Mandy Barnett Interview by Preshias Harris for Country Music News International Magazine & Radio Show

Mandy Barnett
honors Patsy Cline’s “emotion”

Recording new album of torch
songs in Nashville

By Preshias Harris for Country Music News International Magazine & Radio Show

No other singer can put over a
heart-wrenching emotional ballad quite like Mandy Barnett. She
proved that the very first time she walked on stage at the Ryman
Auditorium in Nashville, starring in the lead role of the musical
Always… Patsy Cline. A virtual unknown at the time, Mandy
auditioned for the role at a shopping mall when she was just 18. For
audiences, Mandy ‘became’ Patsy Cline. Not only was Mandy’s
voice similar to Patsy’s, she was able to capture the emotion and
heartache that had made Patsy a star during her short life. (Patsy
died at the age of 30 in a plane crash during a rainstorm, flying
back to Nashville in March 1963.)

Always… Patsy Cline played to
sell-out crowds for it’s entire run at the Ryman, elevating Mandy
to stardom and a career as both a performer and a recording artist.
Although productions of Always… Patsy Cline have been staged
all across America over the years, Mandy is still the only one to
have performed the role on the stage at the Ryman, where Patsy
Cline’s own career began.

Now, Mandy is recording a new album in
Nashville for her new label, Melody Place Records, under the
direction of label president Fred Molin. I stopped by the recording
studio in between sessions to talk to Mandy about her new project.
The album features Mandy singing some of her favorite ‘torch songs’
from the Great American Songbook. The ten songs on the album were
arranged by the legendary arranger Sammy Nestico who is still active
at the age of 95.

When I sat down with Mandy I asked her
how she would define a ‘torch song.’

“When I think of a Torch Song I think
of something highly emotional,” said Mandy. “Something that’s
very evocative of feelings of love and longing and pain. They are
usually beautiful, very heartfelt. There’s usually an orchestra
involved,” she added with a laugh. “And it just so happens that
today we’re doing ten beautiful torch songs.”

We then talked about Sammy Nestico who
created the arrangements specifically for the new album by Sammy
Nestico. He is now 95 years old and he’s arranged music for the
Count Basie Orchestra, Frank Sinatra, Tommy Dorsey, Woody Herman, and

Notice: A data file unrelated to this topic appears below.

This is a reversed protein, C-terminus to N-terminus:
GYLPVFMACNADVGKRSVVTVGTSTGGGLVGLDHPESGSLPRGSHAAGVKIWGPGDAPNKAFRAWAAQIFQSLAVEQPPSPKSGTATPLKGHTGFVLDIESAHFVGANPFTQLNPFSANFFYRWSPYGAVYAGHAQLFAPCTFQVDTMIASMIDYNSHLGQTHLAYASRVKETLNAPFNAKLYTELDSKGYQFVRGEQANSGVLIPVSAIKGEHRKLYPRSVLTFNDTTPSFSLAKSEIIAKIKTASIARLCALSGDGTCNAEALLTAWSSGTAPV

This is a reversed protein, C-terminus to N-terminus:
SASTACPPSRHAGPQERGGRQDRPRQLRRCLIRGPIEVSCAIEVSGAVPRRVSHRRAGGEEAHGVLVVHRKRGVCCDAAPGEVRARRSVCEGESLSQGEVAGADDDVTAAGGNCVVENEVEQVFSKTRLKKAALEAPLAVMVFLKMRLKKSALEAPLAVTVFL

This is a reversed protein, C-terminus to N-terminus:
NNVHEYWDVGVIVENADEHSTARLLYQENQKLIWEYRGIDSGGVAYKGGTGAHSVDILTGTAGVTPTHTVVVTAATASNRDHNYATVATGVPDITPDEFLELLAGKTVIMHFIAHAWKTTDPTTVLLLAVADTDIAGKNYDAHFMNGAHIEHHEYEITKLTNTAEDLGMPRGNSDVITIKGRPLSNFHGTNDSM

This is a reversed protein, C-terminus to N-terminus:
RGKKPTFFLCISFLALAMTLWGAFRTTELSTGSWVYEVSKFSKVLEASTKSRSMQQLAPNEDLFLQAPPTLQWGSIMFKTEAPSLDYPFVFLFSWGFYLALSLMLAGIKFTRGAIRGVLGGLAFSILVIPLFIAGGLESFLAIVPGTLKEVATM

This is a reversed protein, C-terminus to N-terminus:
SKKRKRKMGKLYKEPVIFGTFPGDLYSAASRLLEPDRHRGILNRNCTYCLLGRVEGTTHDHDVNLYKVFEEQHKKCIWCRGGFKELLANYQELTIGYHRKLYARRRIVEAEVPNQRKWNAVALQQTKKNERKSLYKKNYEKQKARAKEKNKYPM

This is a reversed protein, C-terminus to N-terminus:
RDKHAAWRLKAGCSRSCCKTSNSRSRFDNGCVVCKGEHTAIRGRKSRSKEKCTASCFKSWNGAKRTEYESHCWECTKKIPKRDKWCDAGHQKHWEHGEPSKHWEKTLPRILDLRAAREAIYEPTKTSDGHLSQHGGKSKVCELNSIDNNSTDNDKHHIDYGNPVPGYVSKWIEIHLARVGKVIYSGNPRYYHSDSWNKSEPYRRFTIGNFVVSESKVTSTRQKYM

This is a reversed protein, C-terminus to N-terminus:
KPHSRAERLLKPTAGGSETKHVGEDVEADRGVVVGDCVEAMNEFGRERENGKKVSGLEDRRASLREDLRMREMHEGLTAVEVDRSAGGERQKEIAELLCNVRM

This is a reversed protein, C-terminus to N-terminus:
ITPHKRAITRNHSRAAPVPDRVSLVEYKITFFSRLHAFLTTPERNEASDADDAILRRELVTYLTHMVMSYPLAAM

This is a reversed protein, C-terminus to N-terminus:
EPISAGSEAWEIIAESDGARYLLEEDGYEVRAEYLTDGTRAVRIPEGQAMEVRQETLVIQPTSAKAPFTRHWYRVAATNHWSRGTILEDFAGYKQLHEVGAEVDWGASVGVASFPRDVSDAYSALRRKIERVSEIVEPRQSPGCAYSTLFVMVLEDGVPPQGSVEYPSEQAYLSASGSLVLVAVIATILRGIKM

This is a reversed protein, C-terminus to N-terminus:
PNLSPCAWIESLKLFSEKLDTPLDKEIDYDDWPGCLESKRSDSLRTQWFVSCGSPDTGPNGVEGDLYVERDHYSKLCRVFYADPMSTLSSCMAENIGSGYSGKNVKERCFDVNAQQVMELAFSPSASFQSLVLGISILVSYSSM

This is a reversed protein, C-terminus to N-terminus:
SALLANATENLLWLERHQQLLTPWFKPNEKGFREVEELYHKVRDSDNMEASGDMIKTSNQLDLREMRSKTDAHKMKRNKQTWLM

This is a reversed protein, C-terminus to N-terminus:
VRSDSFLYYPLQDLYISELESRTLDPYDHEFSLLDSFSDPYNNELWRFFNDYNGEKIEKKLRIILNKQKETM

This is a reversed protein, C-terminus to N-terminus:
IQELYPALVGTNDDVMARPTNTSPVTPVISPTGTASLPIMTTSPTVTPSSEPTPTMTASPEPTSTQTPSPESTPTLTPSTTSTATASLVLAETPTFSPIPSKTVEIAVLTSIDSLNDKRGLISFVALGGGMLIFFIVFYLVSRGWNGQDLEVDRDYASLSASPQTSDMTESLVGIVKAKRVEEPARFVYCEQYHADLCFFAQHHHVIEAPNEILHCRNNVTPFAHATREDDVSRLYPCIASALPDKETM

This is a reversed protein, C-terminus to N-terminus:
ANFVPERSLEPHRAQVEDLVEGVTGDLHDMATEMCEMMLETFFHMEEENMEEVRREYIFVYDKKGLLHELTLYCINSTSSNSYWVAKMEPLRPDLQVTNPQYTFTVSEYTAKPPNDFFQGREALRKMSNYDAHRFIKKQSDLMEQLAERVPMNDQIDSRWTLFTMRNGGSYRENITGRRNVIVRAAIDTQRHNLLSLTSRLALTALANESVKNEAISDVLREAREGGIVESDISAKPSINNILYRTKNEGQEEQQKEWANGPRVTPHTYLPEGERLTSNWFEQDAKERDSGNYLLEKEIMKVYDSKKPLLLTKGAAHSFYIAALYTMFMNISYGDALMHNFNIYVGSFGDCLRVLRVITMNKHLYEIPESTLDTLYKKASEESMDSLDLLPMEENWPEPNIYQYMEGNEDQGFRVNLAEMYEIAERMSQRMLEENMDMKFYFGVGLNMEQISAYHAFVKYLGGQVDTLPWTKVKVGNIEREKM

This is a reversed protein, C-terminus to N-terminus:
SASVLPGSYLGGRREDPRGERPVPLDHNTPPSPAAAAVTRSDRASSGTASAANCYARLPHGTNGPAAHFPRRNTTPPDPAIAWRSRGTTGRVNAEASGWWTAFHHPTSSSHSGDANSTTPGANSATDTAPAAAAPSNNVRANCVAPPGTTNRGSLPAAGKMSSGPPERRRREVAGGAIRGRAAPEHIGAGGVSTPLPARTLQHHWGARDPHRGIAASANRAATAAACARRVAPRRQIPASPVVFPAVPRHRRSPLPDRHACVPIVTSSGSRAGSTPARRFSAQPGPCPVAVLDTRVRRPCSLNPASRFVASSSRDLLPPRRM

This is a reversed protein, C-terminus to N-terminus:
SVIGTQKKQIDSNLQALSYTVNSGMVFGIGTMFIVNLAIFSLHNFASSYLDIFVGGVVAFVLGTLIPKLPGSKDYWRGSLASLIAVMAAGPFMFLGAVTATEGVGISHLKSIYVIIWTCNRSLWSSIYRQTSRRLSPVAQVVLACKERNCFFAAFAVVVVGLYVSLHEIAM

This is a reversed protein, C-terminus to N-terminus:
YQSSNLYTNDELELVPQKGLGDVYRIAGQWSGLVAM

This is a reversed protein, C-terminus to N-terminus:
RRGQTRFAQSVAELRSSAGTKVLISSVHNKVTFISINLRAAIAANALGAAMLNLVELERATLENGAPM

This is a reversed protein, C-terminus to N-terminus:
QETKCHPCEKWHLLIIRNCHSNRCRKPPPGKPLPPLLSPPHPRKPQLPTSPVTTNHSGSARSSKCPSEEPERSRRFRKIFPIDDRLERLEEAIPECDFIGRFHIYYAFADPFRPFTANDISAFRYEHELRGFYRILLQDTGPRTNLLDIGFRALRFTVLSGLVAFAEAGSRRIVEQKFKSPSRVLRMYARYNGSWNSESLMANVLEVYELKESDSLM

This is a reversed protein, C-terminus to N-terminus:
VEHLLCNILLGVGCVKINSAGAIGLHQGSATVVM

so many more. I asked Mandy what it was like what was it like working
with Mr. Nestico.

“Fred [Molin] had mentioned that he
would love to try to get Sammy Nestico,” noted Mandy. “Fred
said, ‘He’s in his nineties, I don’t know what his health is
like. But I’m going to call him and see.’ So he did that and
Sammy said, ‘I don’t know, Fred. Let me try one song and see how
it goes.’ And then he called and said, ‘I’ve done two.’ Then
he called back a couple of weeks later and said, ‘Well okay, I’ve
finished four.’ And so on it went until we had completed all ten
songs! He’s just been lovely all the way. Because of his health he
wasn’t able to come here to Nashville to do this physically, but
he’s worked with us every step of the way with getting all of the
arrangements suited to my key and all the right instrumentation and
so on.”

Note: Sammy Nestico posted a
brief video showing him working on an arrangement of “You Don’t
Know What Love Is” for Mandy’s album. Look for the video titled
“A sneak peek behind the curtain” here:

Mandy has said that some of her
favorite composers include Cole Porter and George Gershwin in
addition to Country songwriters like Dolly Parton and Willie Nelson.
I asked her what makes a ‘Great Songwriter’ in her opinion.

“The lyrics have to be good,” she
replied. “To me, a lot of times, the lyrics are simply stated with
a beautiful melody that give you room to sing. I’ve never been
crazy about really ‘wordy’ songs because I like to have that
space. Something that says a lot in a few words.”

I told Mandy that she is recognized in
Nashville as one of the most prestigious vocalists. She doesn’t
need anything but her voice and a guitar and it would hold an
audience captive. I asked her if she sees a direct line from when
she did the Patsy Cline show many years ago to this new project? I
said that Patsy was so full of emotion and Mandy was able to capture
that emotion.

“I think that’s the thing about
Patsy Cline,” said Mandy. “What I’m drawn to in female
singers, what Patsy shares with Tammy Wynette and some of these other
great singers is that emotion. So whether they’re singing Country
or whether they’re singing pop or rock – Linda Ronstadt is
another one and Connie Francis – it is that emotion. So I do feel
that is something that I learned early on about singing from
listening to good singers. That was the thing that really turned me
on, hearing that emotion. Anyone can sing the notes and can sing
well technically and blow you away with their vocal range. But it’s
that heartbeat that really speaks to me. That’s what I want to

Mandy has been
called “a torch singer in the grandest sense of the word” by the
Chicago Tribune, and USA Today calls her one of Nashville’s “finest
classic country and torch singers,” so this new project seems
tailor-made for her unique voice.

The as-yet un-named album from Mandy
Barnett is now in its final stages of recording. Melody Place
Records expect to release the album in late 2019 or spring 2020. More
about Mandy Barnett here
and about Melody Place Records here


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